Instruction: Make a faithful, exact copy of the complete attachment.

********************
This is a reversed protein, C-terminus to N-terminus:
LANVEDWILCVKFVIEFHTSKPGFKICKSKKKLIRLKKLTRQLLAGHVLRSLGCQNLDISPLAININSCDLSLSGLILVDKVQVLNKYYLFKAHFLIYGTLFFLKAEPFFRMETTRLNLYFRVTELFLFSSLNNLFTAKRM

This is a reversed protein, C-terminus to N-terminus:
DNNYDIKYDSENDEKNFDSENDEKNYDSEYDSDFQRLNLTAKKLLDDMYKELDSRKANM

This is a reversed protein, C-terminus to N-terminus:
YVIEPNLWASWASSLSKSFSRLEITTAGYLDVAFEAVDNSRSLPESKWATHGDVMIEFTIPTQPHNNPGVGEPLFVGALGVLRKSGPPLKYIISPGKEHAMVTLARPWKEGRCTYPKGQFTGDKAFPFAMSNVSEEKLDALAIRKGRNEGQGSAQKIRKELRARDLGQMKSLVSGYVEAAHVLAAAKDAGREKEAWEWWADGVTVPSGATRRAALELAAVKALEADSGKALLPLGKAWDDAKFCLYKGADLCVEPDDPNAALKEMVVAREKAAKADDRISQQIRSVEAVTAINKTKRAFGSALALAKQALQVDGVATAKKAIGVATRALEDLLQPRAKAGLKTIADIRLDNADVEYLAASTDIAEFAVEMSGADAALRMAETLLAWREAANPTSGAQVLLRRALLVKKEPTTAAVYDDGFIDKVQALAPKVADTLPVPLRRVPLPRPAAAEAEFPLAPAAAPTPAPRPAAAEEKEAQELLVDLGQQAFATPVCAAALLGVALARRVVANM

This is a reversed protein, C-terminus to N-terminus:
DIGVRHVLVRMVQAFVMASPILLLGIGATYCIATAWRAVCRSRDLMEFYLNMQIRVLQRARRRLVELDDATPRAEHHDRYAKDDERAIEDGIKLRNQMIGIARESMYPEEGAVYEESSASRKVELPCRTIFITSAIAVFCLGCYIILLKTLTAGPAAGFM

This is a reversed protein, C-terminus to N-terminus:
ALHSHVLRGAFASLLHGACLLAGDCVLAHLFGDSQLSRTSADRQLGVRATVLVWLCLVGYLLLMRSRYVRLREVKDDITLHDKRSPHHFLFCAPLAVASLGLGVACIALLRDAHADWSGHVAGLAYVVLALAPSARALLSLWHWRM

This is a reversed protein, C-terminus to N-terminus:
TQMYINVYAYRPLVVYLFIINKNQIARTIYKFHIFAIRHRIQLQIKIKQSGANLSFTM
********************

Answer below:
This is a reversed protein, C-terminus to N-terminus:
LANVEDWILCVKFVIEFHTSKPGFKICKSKKKLIRLKKLTRQLLAGHVLRSLGCQNLDISPLAININSCDLSLSGLILVDKVQVLNKYYLFKAHFLIYGTLFFLKAEPFFRMETTRLNLYFRVTELFLFSSLNNLFTAKRM

This is a reversed protein, C-terminus to N-terminus:
DNNYDIKYDSENDEKNFDSENDEKNYDSEYDSDFQRLNLTAKKLLDDMYKELDSRKANM

This is a reversed protein, C-terminus to N-terminus:
YVIEPNLWASWASSLSKSFSRLEITTAGYLDVAFEAVDNSRSLPESKWATHGDVMIEFTIPTQPHNNPGVGEPLFVGALGVLRKSGPPLKYIISPGKEHAMVTLARPWKEGRCTYPKGQFTGDKAFPFAMSNVSEEKLDALAIRKGRNEGQGSAQKIRKELRARDLGQMKSLVSGYVEAAHVLAAAKDAGREKEAWEWWADGVTVPSGATRRAALELAAVKALEADSGKALLPLGKAWDDAKFCLYKGADLCVEPDDPNAALKEMVVAREKAAKADDRISQQIRSVEAVTAINKTKRAFGSALALAKQALQVDGVATAKKAIGVATRALEDLLQPRAKAGLKTIADIRLDNADVEYLAASTDIAEFAVEMSGADAALRMAETLLAWREAANPTSGAQVLLRRALLVKKEPTTAAVYDDGFIDKVQALAPKVADTLPVPLRRVPLPRPAAAEAEFPLAPAAAPTPAPRPAAAEEKEAQELLVDLGQQAFATPVCAAALLGVALARRVVANM

This is a reversed protein, C-terminus to N-terminus:
DIGVRHVLVRMVQAFVMASPILLLGIGATYCIATAWRAVCRSRDLMEFYLNMQIRVLQRARRRLVELDDATPRAEHHDRYAKDDERAIEDGIKLRNQMIGIARESMYPEEGAVYEESSASRKVELPCRTIFITSAIAVFCLGCYIILLKTLTAGPAAGFM

This is a reversed protein, C-terminus to N-terminus:
ALHSHVLRGAFASLLHGACLLAGDCVLAHLFGDSQLSRTSADRQLGVRATVLVWLCLVGYLLLMRSRYVRLREVKDDITLHDKRSPHHFLFCAPLAVASLGLGVACIALLRDAHADWSGHVAGLAYVVLALAPSARALLSLWHWRM

This is a reversed protein, C-terminus to N-terminus:
TQMYINVYAYRPLVVYLFIINKNQIARTIYKFHIFAIRHRIQLQIKIKQSGANLSFTM